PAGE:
White v. University of California

Summarized by:

  • Court: 9th Circuit Court of Appeals Archives
  • Area(s) of Law: Indian Law
  • Date Filed: 08-27-2014
  • Case #: 12-17489
  • Judge(s)/Court Below: Circuit Judge Thomas for the Court; Circuit Judges Murguia and Trott
  • Full Text Opinion

The National Graves Protection and Repatriation Act does not abrogate tribal sovereign immunity.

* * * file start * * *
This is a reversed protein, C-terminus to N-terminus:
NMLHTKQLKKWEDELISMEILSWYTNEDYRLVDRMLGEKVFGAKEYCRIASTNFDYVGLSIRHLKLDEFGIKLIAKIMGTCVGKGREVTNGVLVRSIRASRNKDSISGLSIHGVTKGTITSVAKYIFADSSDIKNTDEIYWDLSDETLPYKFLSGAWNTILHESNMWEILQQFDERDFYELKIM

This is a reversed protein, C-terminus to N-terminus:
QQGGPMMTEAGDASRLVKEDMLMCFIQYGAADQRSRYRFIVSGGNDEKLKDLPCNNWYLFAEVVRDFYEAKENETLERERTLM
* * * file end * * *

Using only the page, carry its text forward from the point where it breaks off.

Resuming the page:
The present dispute is over the custody of remains discovered in an archaeological dig on the property of the University of San Diego California. The site of location was originally occupied by members of the Kumeyaay Nation, which consists of a number of federally recognized Indian tribes. The tribes and their representatives claim the rights to repatriation of the remains to one of the Kumeyaay Nation’s member tribes. The plaintiffs, qualified researchers of archeological remains, oppose repatriation. The district court dismissed the action under the Native Graves Protection and Repatriation Act (“NGPRA”) on the basis that the affected tribes and their representatives were indispensable parties and could not be joined in the action and that the Repatriation Committee was entitled to sovereign immunity. On appeal, the panel affirmed the district court’s decision that the affected tribes and their parties were indispensable parties. The panel also affirmed the district court’s conclusion that the NGPRA does not abrogate tribal sovereign immunity because Congress did not unequivocally express that purpose. It reasoned that the Repatriation Committee was entitled to tribal sovereign immunity as an “arm of the tribe” by considering:(1) the method for creation of the economic entities; (2) their purpose; (3) their structure, ownership and management including the amount of control the tribe has over the entities; (4) the tribe’s intent with respect to the sharing of its sovereign immunity; and (5) the financial relationship between the tribe and the entities. Finally, in determining whether the Tribes and the Repatriation Committee were necessary parties under Fed. R. Civ. P. 19(a)(1) and, if under Rule 19(b) the party is indispensable such that in equity and good conscience the suit should be dismissed, the panel found district court properly dismissed the action pursuant to Rule 19; and that the public interest exception to Rule 19 does not apply. Therefore the district court is AFFIRMED.

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